“Hang around,” new members are advised. “Sooner or later, you’ll hear a story that exactly matches your own.” When this happens, a feeling of belonging is strengthened, isolation is ended, anxiety begins to ease off.

In a recent trip through the East and Midwest I met and talked with scores of Alanon members attended their meetings and heard their case histories. There was a fantastic variety of family narratives, most of them having a happy ending. Families had been salvaged from circumstances seasoned counselors had pronounced hopeless. With the help of AA and Alanon, chronic drunks had been restored as dependable fathers, female barflies had made a comeback as conscientious mothers, families had been lifted from a special brand of hell to a special brand of peace.

“Stories,” as members call their talks at meetings, briefly describe the family’s condition before AA and Alanon, the circumstances that led to joining and the family record since. The “before” passages often recall days and nights of desperation and shame. “Our house was always a mess,” a New York husband reminisced. “I could never be sure my wife would be sober when I came home; we could never entertain friends or go visiting. I hated all of it.” A Westchester father said, “I dragged my son out of bars, argued with him, took his money and liquor away. Nothing worked.”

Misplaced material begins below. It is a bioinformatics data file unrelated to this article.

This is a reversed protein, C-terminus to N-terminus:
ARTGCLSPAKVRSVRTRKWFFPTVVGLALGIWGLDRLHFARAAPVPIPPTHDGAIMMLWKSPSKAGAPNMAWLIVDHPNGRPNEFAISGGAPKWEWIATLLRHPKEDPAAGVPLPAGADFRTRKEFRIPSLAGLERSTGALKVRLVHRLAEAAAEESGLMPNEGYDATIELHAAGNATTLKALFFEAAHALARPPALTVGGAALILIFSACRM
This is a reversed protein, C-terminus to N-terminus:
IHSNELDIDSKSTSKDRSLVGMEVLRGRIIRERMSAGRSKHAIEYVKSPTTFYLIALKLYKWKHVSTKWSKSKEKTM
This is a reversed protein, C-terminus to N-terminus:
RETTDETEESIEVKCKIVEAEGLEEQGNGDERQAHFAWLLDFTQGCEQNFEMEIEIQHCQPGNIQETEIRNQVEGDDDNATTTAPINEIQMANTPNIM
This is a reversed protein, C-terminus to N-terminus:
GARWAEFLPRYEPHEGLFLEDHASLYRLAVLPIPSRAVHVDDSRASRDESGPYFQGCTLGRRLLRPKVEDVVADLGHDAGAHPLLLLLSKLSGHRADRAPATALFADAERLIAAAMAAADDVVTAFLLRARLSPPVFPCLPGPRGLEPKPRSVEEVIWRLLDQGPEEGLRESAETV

Wives spoke movingly of what had happened to their loved ones and themselves. “He was changing before my eyes, losing his gaiety, growing irritable. He was a binge drinker and the binges came closer together.”

“Our problem so filled my mind that I found myself forgetting appointments, riding past bus stops, looking at people and not hearing what they said.”

“We lived in a small, gossipy, party-line town. We tried to keep up a gay front, but were stingingly unhappy.”

From a Western state: “You know the story: father’d get plastered and you’d retreat to a corner to commit mental suicide and murder. I could never know what turn things would take; there was never any security or sense of well being or peace. Finally I built a wall around myself and retreated behind it. We didn’t go out for months at a time.”